The results of the poll are likely to lead to the first Shia-dominated government in an Arab state in more than 1000 years.
The United Iraqi Alliance (UIA) mustered less than half of the overall votes (48.1%) in the 30 January polls but won 140 of parliament's 275 seats due to an elimination mechanism that favours high-scoring lists.
However, the winning list falls short of the two-thirds majority needed for major decisions and looks likely to seek alliances with the Kurds, whose main electoral ticket also made a strong showing with 75 seats.
Present interim Prime Minister Iyad Allawi's group won 40 seats in the election.
The interim Iraqi vice-president
is tipped to be the next PM
The Kurds won almost 26% of the votes while Allawi's party secured about 14%.
Thursday's announcement marked the end of this stage of the election process, but the electoral commission is expected to remain in place for the next elections which are to be held in December.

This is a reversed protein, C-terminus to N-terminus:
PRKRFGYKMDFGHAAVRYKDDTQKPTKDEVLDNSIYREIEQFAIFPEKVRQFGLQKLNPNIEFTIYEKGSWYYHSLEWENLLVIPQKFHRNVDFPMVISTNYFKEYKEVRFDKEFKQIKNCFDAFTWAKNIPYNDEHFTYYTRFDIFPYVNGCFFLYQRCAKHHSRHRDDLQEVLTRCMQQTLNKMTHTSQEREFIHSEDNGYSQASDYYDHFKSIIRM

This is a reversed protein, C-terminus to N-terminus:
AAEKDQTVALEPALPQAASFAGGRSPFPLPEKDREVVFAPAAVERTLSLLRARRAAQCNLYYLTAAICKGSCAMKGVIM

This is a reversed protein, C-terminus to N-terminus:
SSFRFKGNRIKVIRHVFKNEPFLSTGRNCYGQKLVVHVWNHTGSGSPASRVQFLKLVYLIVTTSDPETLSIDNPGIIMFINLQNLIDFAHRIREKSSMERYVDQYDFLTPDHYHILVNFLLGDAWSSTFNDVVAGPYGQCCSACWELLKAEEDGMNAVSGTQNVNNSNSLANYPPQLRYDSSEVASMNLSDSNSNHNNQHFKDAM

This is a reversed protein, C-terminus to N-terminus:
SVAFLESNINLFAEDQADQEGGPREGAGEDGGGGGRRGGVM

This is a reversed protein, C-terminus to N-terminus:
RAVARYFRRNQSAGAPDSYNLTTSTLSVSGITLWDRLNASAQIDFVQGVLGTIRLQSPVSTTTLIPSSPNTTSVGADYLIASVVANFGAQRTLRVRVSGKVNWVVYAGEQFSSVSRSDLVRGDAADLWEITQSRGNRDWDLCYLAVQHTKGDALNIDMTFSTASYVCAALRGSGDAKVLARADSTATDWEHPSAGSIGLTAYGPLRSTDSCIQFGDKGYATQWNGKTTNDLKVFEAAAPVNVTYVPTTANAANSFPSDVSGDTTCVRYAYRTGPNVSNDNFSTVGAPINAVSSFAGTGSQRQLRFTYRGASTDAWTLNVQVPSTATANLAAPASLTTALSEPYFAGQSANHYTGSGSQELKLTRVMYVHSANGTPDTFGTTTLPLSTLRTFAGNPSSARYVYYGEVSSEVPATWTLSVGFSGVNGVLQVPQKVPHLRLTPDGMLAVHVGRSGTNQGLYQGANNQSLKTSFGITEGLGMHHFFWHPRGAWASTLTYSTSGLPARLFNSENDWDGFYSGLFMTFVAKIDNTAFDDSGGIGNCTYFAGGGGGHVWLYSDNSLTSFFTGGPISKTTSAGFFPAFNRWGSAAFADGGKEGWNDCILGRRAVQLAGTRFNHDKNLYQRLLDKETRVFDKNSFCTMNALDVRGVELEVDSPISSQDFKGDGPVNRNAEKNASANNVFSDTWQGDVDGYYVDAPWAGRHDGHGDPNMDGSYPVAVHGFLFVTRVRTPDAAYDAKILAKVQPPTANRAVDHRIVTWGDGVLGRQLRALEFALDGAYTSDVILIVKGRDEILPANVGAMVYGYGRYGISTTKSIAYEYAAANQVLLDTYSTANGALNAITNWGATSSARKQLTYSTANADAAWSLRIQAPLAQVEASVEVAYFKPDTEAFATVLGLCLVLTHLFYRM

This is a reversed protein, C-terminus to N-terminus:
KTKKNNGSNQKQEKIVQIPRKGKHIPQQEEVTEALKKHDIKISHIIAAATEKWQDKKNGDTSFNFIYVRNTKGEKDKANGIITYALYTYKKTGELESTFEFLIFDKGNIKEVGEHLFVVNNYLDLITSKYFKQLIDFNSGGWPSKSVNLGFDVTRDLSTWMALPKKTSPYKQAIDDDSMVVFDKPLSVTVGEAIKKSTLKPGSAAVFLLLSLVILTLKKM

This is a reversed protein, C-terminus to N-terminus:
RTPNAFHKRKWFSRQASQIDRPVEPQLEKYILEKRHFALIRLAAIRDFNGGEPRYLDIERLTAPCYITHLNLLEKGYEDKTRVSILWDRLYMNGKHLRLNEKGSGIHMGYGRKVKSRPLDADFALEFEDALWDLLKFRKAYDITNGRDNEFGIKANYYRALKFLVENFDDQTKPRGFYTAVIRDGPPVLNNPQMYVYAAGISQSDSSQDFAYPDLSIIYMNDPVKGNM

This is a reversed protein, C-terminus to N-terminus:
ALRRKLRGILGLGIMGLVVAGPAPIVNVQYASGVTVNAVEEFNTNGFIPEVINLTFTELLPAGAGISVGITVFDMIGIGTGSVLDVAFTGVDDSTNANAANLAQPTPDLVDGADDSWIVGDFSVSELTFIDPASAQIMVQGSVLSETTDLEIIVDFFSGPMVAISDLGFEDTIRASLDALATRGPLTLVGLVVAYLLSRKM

The new parliament will be tasked with drafting a permanent constitution by 15 August.
Carlos Valenzuela, the chief UN election adviser, described the elections as "an immense success" and voiced his hope that the poorly represented Sunni minority would be included in the next phase of political transition.
Even as the final distribution of seats was announced, heavyweights from the winning Shia list jockeyed for cabinet portfolios and the premiership, which remained up for grabs despite earlier expectations it would go to interim Vice-President Ibrahim al-Jafari.
A meeting of UIA candidates in the capital failed to agree on a candidate for the top job, with the decision now expected next week.
"Next week will be decisive and the meeting will be held on Monday or Tuesday," said al-Jafari aide Nuri Kamal Muhammad.
Although al-Jafari's main challenger, Finance Minister Abd al-Mahdi, had reportedly dropped out of the race, former Pentagon favourite Ahmad Chalabi insisted he was still a candidate for the country's top job.